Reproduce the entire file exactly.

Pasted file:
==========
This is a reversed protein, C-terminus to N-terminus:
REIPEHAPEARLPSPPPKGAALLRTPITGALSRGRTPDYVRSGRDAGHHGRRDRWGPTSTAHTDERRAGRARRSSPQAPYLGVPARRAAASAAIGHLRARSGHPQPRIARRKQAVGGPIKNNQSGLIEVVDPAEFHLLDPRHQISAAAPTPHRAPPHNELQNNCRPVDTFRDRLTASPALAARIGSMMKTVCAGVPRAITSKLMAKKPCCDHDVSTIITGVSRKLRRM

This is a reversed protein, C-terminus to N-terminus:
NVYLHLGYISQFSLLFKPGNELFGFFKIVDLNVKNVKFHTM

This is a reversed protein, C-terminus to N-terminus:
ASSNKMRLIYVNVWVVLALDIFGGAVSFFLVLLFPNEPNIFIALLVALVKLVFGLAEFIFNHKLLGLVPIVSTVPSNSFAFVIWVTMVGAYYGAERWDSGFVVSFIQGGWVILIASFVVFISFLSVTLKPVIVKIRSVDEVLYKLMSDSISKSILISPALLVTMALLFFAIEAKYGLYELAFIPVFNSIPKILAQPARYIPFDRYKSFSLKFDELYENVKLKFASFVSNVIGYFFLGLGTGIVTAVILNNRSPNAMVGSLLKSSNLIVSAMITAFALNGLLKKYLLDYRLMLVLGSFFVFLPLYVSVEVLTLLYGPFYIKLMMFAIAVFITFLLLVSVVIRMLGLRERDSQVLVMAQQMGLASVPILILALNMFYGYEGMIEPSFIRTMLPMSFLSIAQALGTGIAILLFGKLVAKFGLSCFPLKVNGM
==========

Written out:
This is a reversed protein, C-terminus to N-terminus:
REIPEHAPEARLPSPPPKGAALLRTPITGALSRGRTPDYVRSGRDAGHHGRRDRWGPTSTAHTDERRAGRARRSSPQAPYLGVPARRAAASAAIGHLRARSGHPQPRIARRKQAVGGPIKNNQSGLIEVVDPAEFHLLDPRHQISAAAPTPHRAPPHNELQNNCRPVDTFRDRLTASPALAARIGSMMKTVCAGVPRAITSKLMAKKPCCDHDVSTIITGVSRKLRRM

This is a reversed protein, C-terminus to N-terminus:
NVYLHLGYISQFSLLFKPGNELFGFFKIVDLNVKNVKFHTM

This is a reversed protein, C-terminus to N-terminus:
ASSNKMRLIYVNVWVVLALDIFGGAVSFFLVLLFPNEPNIFIALLVALVKLVFGLAEFIFNHKLLGLVPIVSTVPSNSFAFVIWVTMVGAYYGAERWDSGFVVSFIQGGWVILIASFVVFISFLSVTLKPVIVKIRSVDEVLYKLMSDSISKSILISPALLVTMALLFFAIEAKYGLYELAFIPVFNSIPKILAQPARYIPFDRYKSFSLKFDELYENVKLKFASFVSNVIGYFFLGLGTGIVTAVILNNRSPNAMVGSLLKSSNLIVSAMITAFALNGLLKKYLLDYRLMLVLGSFFVFLPLYVSVEVLTLLYGPFYIKLMMFAIAVFITFLLLVSVVIRMLGLRERDSQVLVMAQQMGLASVPILILALNMFYGYEGMIEPSFIRTMLPMSFLSIAQALGTGIAILLFGKLVAKFGLSCFPLKVNGM